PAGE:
Since taking over ownership of the Ringside Cafe in September, Adrian Rosu has made some changes, but he also made sure to preserve the bar's historic charm. The Pearl Alley staple dates back to 1897 - it was a speakeasy during Prohibition - and today its antique interior still evokes that mystique.

Since taking over ownership of the Ringside Cafe in September, Adrian Rosu has made some changes, but he also made sure to preserve the bar's historic charm. The Pearl Alley staple dates back to 1897 - it was a speakeasy during Prohibition - and today its antique interior still evokes that mystique.

Rosu, who's worked for others in the restaurant industry for years, is excited to have his own venture.

"In the back of my mind I always wanted to do my own thing, and when the opportunity came up to get one of the most historic places in Columbus, I couldn't resist," he said.

One of the changes was bringing in chef Roderick Nix from the Hilton Columbus at Easton to develop the menu. The renovations started by remaking Ringside's famous burgers - still named after legendary pugilists - with 100-percent Angus beef.

While a few of the boxer burgers have been replaced by options like a portobello sandwich and a host of chicken sandwiches, favorites like the three-quarter-pound Ali ($11) and the Smokin' Joe BBQ Bacon Burger ($8) are still knockouts.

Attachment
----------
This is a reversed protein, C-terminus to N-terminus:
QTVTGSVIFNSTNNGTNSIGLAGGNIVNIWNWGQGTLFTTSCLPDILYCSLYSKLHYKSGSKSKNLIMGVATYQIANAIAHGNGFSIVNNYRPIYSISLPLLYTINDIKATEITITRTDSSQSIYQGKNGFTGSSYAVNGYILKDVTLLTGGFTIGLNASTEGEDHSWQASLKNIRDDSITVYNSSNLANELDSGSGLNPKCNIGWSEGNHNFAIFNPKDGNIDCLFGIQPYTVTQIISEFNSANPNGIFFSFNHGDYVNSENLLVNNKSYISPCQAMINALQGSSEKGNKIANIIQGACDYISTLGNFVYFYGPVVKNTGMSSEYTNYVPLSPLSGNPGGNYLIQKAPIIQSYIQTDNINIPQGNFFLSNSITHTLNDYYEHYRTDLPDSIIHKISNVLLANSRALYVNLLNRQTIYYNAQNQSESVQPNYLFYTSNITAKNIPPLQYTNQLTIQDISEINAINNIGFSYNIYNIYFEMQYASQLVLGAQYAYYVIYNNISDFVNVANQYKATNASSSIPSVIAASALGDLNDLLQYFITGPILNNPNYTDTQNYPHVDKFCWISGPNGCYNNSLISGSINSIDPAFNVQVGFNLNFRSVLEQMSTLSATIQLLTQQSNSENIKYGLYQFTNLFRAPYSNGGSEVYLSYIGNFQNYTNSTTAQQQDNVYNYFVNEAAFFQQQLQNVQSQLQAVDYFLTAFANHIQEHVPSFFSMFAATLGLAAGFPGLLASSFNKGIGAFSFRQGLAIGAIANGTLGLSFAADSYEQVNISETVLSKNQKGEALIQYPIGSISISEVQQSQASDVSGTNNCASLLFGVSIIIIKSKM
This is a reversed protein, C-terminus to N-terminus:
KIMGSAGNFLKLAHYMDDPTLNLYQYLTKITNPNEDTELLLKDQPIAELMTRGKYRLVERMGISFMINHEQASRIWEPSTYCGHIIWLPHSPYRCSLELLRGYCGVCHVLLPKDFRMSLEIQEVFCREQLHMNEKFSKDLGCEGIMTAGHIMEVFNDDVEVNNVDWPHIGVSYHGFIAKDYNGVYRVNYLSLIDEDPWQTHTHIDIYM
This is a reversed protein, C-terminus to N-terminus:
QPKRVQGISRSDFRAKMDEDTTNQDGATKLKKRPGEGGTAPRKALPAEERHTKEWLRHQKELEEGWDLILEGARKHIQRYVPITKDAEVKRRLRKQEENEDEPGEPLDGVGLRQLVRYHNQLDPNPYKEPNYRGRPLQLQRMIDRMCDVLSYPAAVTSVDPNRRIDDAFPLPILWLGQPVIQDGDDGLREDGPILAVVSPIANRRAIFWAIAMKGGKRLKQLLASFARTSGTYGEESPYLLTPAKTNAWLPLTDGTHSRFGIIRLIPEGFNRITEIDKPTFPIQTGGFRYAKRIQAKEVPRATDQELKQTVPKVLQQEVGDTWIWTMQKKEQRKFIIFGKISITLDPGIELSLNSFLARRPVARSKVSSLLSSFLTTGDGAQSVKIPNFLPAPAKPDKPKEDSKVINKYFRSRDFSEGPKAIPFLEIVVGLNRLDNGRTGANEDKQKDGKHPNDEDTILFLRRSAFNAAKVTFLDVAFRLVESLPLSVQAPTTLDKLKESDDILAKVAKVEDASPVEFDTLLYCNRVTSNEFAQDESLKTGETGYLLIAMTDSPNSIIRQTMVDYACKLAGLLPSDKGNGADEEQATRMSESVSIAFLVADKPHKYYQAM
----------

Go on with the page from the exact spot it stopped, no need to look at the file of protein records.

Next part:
The Latin-tinged Oscar De La Hoya burger ($8), with red pepper and a roasted garlic aioli, is a new favorite. Another addition, Roderick's White Chili ($4.95 bowl) - made with slow-simmered pulled chicken - is quickly becoming one of Ringside's most popular dishes.

The decor has been updated with freshly painted golden hues that complement the vintage woodwork and stained glass windows. Rosu also updated the downstairs dining room, to create more room for the lunch crowd and to host private parties.

Rosu extended Ringside's hours to a 1 a.m. and added an afternoon and late-night menu of munchies to complement the traditional menu.

Behind the bar, premium drafts include Goose Island's 312 and Honkers Ale, Bare Knuckle Stout and Shocktop ($4). There are also a number of bottled domestics ($2.75), and crafts, imports and four options from Great Lakes Brewing Co. ($3.25).

Even though Rosu updated the space, its past stays on his mind. "My biggest reason for buying this place is, it's destined to be here another 100 years," he said, "and I want to be a part of history."